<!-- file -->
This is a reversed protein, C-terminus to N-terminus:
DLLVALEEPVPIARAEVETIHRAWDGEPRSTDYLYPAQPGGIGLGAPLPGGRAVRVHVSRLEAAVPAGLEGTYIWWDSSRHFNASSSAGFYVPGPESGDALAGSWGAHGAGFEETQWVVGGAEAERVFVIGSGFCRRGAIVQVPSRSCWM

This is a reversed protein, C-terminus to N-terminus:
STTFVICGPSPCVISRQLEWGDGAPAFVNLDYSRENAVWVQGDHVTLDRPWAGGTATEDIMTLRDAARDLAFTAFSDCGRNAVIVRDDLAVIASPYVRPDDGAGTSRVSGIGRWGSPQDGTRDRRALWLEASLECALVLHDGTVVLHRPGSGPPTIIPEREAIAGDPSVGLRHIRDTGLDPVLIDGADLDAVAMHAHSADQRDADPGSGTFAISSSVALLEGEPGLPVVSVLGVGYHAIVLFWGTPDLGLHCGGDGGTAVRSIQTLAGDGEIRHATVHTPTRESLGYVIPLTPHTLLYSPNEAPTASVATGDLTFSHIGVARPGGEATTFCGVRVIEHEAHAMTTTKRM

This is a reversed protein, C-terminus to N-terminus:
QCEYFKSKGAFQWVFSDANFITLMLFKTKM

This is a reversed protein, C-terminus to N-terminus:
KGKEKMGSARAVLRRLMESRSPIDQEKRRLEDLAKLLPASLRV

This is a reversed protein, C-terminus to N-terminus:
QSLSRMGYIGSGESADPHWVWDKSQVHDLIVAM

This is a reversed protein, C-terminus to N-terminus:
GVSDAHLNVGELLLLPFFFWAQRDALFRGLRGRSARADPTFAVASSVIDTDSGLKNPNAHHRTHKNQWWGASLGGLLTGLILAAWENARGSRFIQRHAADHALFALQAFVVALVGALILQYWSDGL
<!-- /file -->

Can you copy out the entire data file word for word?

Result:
This is a reversed protein, C-terminus to N-terminus:
DLLVALEEPVPIARAEVETIHRAWDGEPRSTDYLYPAQPGGIGLGAPLPGGRAVRVHVSRLEAAVPAGLEGTYIWWDSSRHFNASSSAGFYVPGPESGDALAGSWGAHGAGFEETQWVVGGAEAERVFVIGSGFCRRGAIVQVPSRSCWM

This is a reversed protein, C-terminus to N-terminus:
STTFVICGPSPCVISRQLEWGDGAPAFVNLDYSRENAVWVQGDHVTLDRPWAGGTATEDIMTLRDAARDLAFTAFSDCGRNAVIVRDDLAVIASPYVRPDDGAGTSRVSGIGRWGSPQDGTRDRRALWLEASLECALVLHDGTVVLHRPGSGPPTIIPEREAIAGDPSVGLRHIRDTGLDPVLIDGADLDAVAMHAHSADQRDADPGSGTFAISSSVALLEGEPGLPVVSVLGVGYHAIVLFWGTPDLGLHCGGDGGTAVRSIQTLAGDGEIRHATVHTPTRESLGYVIPLTPHTLLYSPNEAPTASVATGDLTFSHIGVARPGGEATTFCGVRVIEHEAHAMTTTKRM

This is a reversed protein, C-terminus to N-terminus:
QCEYFKSKGAFQWVFSDANFITLMLFKTKM

This is a reversed protein, C-terminus to N-terminus:
KGKEKMGSARAVLRRLMESRSPIDQEKRRLEDLAKLLPASLRV

This is a reversed protein, C-terminus to N-terminus:
QSLSRMGYIGSGESADPHWVWDKSQVHDLIVAM

This is a reversed protein, C-terminus to N-terminus:
GVSDAHLNVGELLLLPFFFWAQRDALFRGLRGRSARADPTFAVASSVIDTDSGLKNPNAHHRTHKNQWWGASLGGLLTGLILAAWENARGSRFIQRHAADHALFALQAFVVALVGALILQYWSDGL